• on Aug 19th, 2013 in Mail Processing & Transportation | 10 comments

    Alternative fueled vehicles are gaining renewed interest with the abundance of cheap, domestic natural gas. Compressed natural gas (CNG) vehicles took off in the 1990s as infrastructure development surged. Service stations then declined for a decade but are now resurging. Liquefied natural gas and ethanol are other options, as is a new clean fuel called GDiesel, a combination of conventional diesel and natural gas that can be used on conventional diesel engines without modifications.

    With so many attractive options and an aging delivery fleet in need of an upgrade, the time seems ripe for the U.S. Postal Service to convert or retrofit its fleet. But a quick overhaul remains problematic given a significant hurdle: the Postal Service lacks capital to make a major investment. Another question is where the Postal Service should place its bets. Should it convert to an electric fleet or go with CNG or are the emerging hybrid technologies the way to go? Should it put all its eggs in one basket or should it convert parts of the fleet to different fuels? How does the Postal Service remain flexible enough to adapt to the best technology knowing that rapid innovation in the alternative fuel sector means the next best thing could be right around the corner?

    The Postal Service has set a target of increasing alternative fuel use in postal vehicles by 10 percent annually through 2015. It also has goals for reducing postal-vehicle petroleum use and contract transportation petroleum use by 20 percent annually in that time. In its 2012 Sustainability Report, the Postal Service notes that it continues to take proactive steps to increase the use of alternative fuels. It is testing many types of alternative fuels, including fuel cell vehicle, electric long-life vehicles, and new hybrid technologies. “Providing affordable delivery service requires our use of alternate fuels that are conveniently available and competitively priced,” the Postal Service said in the report.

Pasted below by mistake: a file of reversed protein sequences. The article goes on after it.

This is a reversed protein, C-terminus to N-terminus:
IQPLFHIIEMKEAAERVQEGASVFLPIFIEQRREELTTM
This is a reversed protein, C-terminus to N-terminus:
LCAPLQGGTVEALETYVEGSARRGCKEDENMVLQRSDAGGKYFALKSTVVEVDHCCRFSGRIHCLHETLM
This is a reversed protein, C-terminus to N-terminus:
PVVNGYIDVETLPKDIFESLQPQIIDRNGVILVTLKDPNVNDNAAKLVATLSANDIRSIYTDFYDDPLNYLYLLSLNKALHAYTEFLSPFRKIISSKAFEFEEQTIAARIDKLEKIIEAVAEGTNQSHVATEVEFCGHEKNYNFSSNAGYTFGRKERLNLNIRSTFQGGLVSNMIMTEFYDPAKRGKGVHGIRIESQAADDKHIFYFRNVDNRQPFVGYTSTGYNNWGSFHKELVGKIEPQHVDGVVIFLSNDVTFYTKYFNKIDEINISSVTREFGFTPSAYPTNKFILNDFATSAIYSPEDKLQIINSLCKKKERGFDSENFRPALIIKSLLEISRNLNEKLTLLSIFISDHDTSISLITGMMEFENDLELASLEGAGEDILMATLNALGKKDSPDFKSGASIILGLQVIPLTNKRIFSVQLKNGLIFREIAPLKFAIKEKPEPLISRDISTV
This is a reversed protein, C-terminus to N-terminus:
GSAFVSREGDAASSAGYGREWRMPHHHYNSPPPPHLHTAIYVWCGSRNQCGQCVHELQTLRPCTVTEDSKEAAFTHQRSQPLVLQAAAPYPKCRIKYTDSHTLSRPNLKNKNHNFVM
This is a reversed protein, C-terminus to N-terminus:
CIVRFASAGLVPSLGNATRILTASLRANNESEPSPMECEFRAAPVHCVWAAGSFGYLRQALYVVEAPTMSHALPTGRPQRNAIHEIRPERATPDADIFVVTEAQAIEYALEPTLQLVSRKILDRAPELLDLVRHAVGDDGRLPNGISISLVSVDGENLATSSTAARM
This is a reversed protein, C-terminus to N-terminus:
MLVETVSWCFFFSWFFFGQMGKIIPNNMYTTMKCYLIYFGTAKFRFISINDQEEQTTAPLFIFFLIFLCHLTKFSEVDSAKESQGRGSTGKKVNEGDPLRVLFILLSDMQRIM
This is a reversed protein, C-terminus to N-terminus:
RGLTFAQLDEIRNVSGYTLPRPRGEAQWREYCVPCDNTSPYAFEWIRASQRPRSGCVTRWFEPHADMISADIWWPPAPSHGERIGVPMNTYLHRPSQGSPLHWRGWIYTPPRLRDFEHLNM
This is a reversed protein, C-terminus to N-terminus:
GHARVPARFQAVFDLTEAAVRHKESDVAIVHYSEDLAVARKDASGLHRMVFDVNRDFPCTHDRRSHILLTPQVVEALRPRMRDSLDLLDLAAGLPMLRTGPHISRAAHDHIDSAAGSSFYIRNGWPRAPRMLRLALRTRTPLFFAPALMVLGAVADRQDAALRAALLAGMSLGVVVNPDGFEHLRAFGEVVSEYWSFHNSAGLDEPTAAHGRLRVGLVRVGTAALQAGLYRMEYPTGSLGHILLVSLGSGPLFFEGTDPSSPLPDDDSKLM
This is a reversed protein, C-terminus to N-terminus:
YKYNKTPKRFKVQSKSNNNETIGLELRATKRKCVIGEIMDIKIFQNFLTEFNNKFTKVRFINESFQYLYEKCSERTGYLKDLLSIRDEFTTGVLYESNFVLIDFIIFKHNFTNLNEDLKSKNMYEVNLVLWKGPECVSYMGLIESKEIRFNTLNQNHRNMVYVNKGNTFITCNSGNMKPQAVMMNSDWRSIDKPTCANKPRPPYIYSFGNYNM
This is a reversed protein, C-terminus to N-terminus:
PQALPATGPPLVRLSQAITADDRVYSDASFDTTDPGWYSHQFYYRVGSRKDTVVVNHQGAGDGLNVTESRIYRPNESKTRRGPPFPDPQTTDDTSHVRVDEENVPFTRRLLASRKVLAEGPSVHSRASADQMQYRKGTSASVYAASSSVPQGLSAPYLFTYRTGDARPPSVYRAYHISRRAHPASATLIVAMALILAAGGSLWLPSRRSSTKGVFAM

Converting or retrofitting the fleet to an alternative fuel has to make sense financially and logistically based on how the Postal Service operates. Lower fuel costs make the financial benefits of alternative fuels easier to justify. Their environmental benefits are well documented. But logistics remain an issue. If refueling stations are not conveniently or strategically located, the Postal Service has to travel further from its routes. This can affect service and costs.

    Share your thoughts on the best strategy for an alternative fuel fleet. Should the Postal Service throw in with one type of fuel or continue experimenting with a number of options? Should it set more aggressive goals for reducing its use of petroleum and increasing its alternative fuel use? Or does its financial situation limit its ability to move aggressively in those areas?

  • on Feb 11th, 2013 in Mail Processing & Transportation | 7 comments